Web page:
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Celebration of Outreach: uplifting the community

By Muskaan Grewal, Ashley Lee, Nam Nguyen and Jonathan Yue June 3, 2020

As a result of the shelter-in-place regulations enforced due to the COVID-19, schools are forced to close and businesses are facing financial instability. Despite the changes that it has brought, San Jose Unified School District (SJUSD) and its students have been seeking ways to help the community.

Since closing on March 13, SJUSD has taken proactive steps to address several concerns. The district, which serves more than 29,000 students, partnered with the City of San José to initiate a comprehensive meal service for families in need, providing over 17,000 meals a day.

“I decided to donate to SJUSD’s meal program because I wanted to support families in need. I hope I can help provide meals and leave a positive impact on the community during this pandemic,” Sophomore Chloe Yun said.

The district also provided free Chromebooks and prepaid cell phones with high-speed internet for students with technological issues at home. By bridging the online access gap between students, the district aims to better help students with their distance learning. Along with SJUSD’s initiatives during this shutdown, many students are taking on projects to assist the community. Seniors Sarika Sriram and Uditha Velidandla have organized a tutoring program through the Almaden South Asian Women’s Association’s (ASAWA) youth branch to remotely teach math, English and science to elementary and middle school students during school closures. Juniors Edward Hwang, Brian Kim, Bobak Pourrahimi and Parthiv Seetharaman and Sophomore Dhruv Anish also founded Valley Tutors, a student-run service to provide free tutoring on a broad range of subjects for younger students.

“I want students to understand that even though the current situation is terrible, it does not mean that everything is on pause. Ultimately, we still need to keep fighting and continue learning,” Sriram said.

Before the shelter-in-place policies, Sophomore Kaylyn Choi leads a book club for all K-8 students called the Book Place. She continued the book club online and opened it up to a larger range of students. Meanwhile, Juniors Sam Chock and Anjulee Rusnak and Senior Jasmine Shao have created the Instagram account @switch_the_ lens to advocate for Asian-American solidarity after hearing about the intense racism towards the Asian community.

“Our Instagram account strives to encourage people to look at others as individuals first instead of the stereotypes that correspond to their identity. Our wonderful ambassadors have gathered the statements of students talking about their Asian-American friends to share out in hopes of not only spreading positivity but to also show solidarity against hate,” Chock said.

Even though many antagonistic actions that arose from the COVID-19 pandemic... people have made the best of this situation and left a positive impact on others

To combat a different problem, Juniors Sparsh Garg, Ranjana Raghavan and Riya Shukla founded the ASAWA Meals to Medics program. Upon receiving donations from the community, they purchase meals from local restaurants and provide them to hospitals. By advertising on social media, Meals to Medics has received over $1,600 in donations and delivered over 80 meals to the Good Samaritan Hospital. “Many restaurants—especially smaller, local restaurants—are in a difficult position right now because they are not receiving a lot of business. Therefore, during the weekdays, we try to order 20 to 30 meals per restaurant. Not only does this service help restaurants, but it also helps the medical workers because most hospital cafeterias have closed,” Shukla said. Also tackling the food problem, Junior Katie Le established PseudoServe with her sister and friends, which delivers groceries to senior citizens in the neighborhood who may need their services around five times a week. Additionally, 10 percent of the grocery prices that PsuedoServe delivers are donated to Off Their Plate, an organization that provides economic relief and meals healthcare workers on the frontline. To alleviate the lack of medical supplies, Junior Andrew Kang has been working with his mother and other families around the community to create masks out of coffee filters, leggings and wires for senior centers. Members would go to Kang’s house to drop off or receive materials and return to their homes to work individually. After three weeks, they had donated 960 masks to centers such as Stonebrook, Canyon Springs and Redwood Post Acute. On the other hand, Juniors Dheerj Jasuja and Shreya Thayaparan, as well as Sophomore Riddhi Kulkarni, started a project to provide personal protective equipment such as masks and gloves to homeless shelters. They began a Facebook page as well as a PayPal account and reached out to the community to provide for the four homeless shelters they had chosen. Jasuja said that they wanted to focus on the most at risk in our community, as the team noticed that not many organizations are giving to the homeless shelters. Even though many antagonistic actions that arose from the COVID-19 pandemic, it has also brought about many inspiring examples of individuals within the community coming together and reaching out. Every day, people have made the best of this situation and left a positive impact on others.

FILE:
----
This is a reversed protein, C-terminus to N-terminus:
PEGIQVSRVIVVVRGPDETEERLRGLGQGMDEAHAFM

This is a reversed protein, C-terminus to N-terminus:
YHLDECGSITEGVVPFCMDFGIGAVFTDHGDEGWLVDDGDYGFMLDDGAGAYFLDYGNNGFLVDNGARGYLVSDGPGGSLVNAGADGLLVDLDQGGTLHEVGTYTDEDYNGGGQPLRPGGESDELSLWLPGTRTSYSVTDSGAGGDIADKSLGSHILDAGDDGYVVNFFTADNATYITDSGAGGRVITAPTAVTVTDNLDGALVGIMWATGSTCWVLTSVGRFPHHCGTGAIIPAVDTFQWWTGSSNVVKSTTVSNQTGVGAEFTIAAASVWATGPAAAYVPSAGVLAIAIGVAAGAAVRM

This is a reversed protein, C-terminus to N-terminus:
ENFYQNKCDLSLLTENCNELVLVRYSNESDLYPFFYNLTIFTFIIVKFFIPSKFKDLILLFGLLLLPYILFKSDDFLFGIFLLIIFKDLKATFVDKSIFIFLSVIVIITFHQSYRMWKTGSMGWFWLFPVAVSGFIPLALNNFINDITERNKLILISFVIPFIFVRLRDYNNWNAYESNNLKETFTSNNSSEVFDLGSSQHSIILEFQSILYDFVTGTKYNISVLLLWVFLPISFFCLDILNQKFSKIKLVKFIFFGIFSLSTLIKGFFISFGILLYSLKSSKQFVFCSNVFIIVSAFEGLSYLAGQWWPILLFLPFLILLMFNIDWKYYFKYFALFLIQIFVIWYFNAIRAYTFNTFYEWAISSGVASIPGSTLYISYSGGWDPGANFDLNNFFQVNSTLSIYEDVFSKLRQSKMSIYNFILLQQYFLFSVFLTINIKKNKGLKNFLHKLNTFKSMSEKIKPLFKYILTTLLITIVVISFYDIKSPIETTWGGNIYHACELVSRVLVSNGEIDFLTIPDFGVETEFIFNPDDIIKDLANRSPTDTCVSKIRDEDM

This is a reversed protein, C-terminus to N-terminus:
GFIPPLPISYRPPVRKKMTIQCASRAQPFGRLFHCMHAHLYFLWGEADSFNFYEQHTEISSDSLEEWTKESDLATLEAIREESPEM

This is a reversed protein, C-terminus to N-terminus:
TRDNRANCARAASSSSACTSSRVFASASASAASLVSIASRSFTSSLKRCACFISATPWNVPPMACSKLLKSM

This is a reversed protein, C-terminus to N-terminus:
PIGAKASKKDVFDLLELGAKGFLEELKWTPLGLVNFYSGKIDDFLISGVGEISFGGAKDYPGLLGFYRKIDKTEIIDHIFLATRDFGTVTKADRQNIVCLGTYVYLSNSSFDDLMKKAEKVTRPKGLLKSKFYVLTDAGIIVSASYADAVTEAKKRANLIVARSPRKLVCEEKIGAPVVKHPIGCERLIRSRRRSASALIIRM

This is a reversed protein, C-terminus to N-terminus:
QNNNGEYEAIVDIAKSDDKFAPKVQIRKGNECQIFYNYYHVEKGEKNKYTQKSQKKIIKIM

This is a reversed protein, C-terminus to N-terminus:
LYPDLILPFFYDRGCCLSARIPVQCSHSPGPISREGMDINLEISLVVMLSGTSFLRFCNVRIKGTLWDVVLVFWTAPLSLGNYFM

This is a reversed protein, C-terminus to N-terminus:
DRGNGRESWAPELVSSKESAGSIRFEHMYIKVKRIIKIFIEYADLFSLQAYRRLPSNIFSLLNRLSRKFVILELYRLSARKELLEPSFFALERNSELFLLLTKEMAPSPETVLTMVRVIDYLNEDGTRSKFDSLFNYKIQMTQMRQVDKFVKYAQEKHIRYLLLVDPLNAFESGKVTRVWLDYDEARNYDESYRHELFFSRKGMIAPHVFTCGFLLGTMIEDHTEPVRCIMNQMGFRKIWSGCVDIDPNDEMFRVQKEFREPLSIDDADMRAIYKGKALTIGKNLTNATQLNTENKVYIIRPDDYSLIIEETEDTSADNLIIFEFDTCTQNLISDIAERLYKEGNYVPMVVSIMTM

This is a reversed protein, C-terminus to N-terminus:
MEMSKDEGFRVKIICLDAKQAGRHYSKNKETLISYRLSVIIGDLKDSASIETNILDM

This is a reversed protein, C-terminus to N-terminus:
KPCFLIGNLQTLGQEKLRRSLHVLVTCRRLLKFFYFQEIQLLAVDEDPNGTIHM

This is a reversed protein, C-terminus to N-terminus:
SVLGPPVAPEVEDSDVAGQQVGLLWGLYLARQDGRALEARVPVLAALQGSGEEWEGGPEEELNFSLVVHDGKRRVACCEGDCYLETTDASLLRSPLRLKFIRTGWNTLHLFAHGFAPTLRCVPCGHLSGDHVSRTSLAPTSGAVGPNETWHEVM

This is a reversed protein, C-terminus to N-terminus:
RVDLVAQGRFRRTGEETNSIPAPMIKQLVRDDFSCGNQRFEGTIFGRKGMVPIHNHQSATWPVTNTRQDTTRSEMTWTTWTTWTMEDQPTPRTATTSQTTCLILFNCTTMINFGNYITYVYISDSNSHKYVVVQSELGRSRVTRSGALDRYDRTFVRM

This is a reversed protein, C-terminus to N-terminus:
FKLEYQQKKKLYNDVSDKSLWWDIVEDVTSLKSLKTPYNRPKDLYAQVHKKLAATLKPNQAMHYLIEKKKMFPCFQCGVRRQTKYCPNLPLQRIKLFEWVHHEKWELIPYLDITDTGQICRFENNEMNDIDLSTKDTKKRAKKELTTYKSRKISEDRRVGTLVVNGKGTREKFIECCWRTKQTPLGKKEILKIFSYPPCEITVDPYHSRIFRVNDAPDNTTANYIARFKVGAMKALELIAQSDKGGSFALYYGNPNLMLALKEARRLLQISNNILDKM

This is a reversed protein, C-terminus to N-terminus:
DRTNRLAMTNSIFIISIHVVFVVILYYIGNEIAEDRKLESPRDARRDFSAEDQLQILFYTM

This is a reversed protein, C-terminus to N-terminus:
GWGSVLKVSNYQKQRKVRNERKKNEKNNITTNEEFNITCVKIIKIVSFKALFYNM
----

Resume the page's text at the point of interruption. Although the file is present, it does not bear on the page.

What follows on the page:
What do you think about these kind souls? Let us know in the comments below!

Correction: Previously, we had incorrectly reported Parthiv Seetharaman's name as Parthiv Seetharamdhruv. The correction has been made on Sep. 9, 2020.

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